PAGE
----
Amsterdam review: A great film is fighting to get out
Dir: David O Russell. Starring: Christian Bale, John David Washington, Margot Robbie, Robert de Niro, Rami Malek. Cert 15, 134 minutes
“A lot of this really happened” goes the title card for David O Russell’s starry, stylish, caper-ish Amsterdam. Emphasis on “a lot”. In its relentless, pinballing plot, there’s a fascist coup, an unsolved murder, an entire world war, shady figures aplenty, many cunning plans, and… a love story. It runs to just over two hours, but I felt like I’d been watching it for three days. Which, coincidentally, is the same duration as my most recent – and far less eventful – trip to actual Amsterdam.
This is Russell’s first film since the intriguing mob boss biopic Joy in 2015. In those seven years, he seems to have had a lot of ideas and put them all of them into one film. Largely set in New York in the 1930s, his script hinges on a curious true story, in which a cabal of businessmen attempted to overthrow Franklin D Roosevelt and replace him with a popular war veteran who they could puppeteer for their own malevolent ends. This, though, ends up feeling like the Any Other Business section of a film you could describe as a comedy. Or a thriller. Or a mystery. Or a historical drama. It is, as I say, A Lot.
In fact, it functions best as a buddy movie. Christian Bale, John David Washington and Margot Robbie form our plucky trio. Bale is the zany doctor Burt Berendsen who “left my eye in France”. He likes coming up with experimental medicines and his hair gets more unkempt as the film gets wilder. Washington, largely the straight man, is the smart, sensitive lawyer Harold Woodman, who faces a lot of racism with quiet dignity. And Robbie, as nurse Valerie, smokes a pipe to let us know she’s ballsy. They meet and form a friendship pact during the First World War, in which Burt and Harold are blown up and stitched back together by Valerie, who makes arty sculptures from the shrapnel she removes from their bodies. When the conflict ends, they go to Amsterdam, where they emerge as a kind of Bloomsbury Group but with better-moisturised skin. We see them tangled up together on the floor, having heady nights out dancing, making art, supporting battle-torn veterans and wearing silly hats. The contrast is bluntly drawn: Amsterdam is a haven of free love, while America is a nest of prejudice and corruption. Unfortunate, then, they should end up dispersed and back in nasty old America, where Burt and Harold are falsely accused of murder.
The music is scampery. The vibe: hijinks. Sometimes it’s as though Wes Anderson were running a speakeasy, with the cast to match. Top-tier actors come and go at such a rate that it starts to feel a bit obnoxious. Look, it’s Chris Rock! Michael Shannon! Zoe Saldana! Anya Taylor-Joy! Mike Myers! Alessandro Nivola! Rami Malek! Robert de Niro! Taylor Swift is in a car crash within the first 10 minutes, which is to say she comes out of it a lot better than she did in Cats. After a while, these beautifully lit appearances make the film feel stilted, like when you’re playing a computer game and a new character pops up with some expositional dialogue to send you on a mission.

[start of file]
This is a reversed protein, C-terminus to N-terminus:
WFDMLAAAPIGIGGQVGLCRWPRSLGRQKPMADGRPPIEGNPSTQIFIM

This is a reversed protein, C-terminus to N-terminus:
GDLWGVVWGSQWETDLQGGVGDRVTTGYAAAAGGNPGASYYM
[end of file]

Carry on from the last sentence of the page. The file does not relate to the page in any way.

But the central performances are charming, and stretches of the film are enjoyable. Everything looks stylish and wonderful, and everyone has nice hair. Seriously, Rami Malek, what conditioner are you using? The thing is, there is a great film in here fighting to get out, but it’s drowned out by manic plotting, self-indulgence, and a thickly laid-on, twee message about love and art. Things start to unravel about halfway through as the plot gets denser and the point becomes foggier. Even the characters start to tell each other that they don’t know what’s going on. Who killed Taylor Swift’s dad? Who is running a set of inhumane sterilisation clinics? Who are the “Committee of Five”? Is someone drugging Valerie? Will Christian Bale’s wife ever let him move back in? In a handful of scenes, you can feel the creaky levering of the plot. It’s bizarre that so unwieldy a film should also feel so tightly manipulated.
One of Amsterdam’s most intriguing elements is its sheer number of slightly broken men; so many of them are scarred and stitched together, bearing the wounds of the war on their bodies or behind their eyes. The film hints at some sophisticated ideas about the weaponisation of veterans and the complicated thread between masculinity, service and patriotism. There’s an unspoken understanding between those who fought, and shame directed at those who didn’t (Nivola’s detective character is teased about the “flat feet” that excused him). But the film skims past them in its pursuit of so many other things. It wants to address racism, intolerance, conspiracy theories, class, and plenty more besides. Eventually, it rolls over to give us its saccharine message about “art and love – that’s what makes the life worth living”. It’s hard not to raise an eyebrow, given Russell is allegedly a director who doesn’t treat people with a whole lot of love when he makes art. The main problem, though, is that this is a richly overstuffed concoction, and not many of us are inspired to creativity or kindness when we’re full. We tend to just need a lie-down.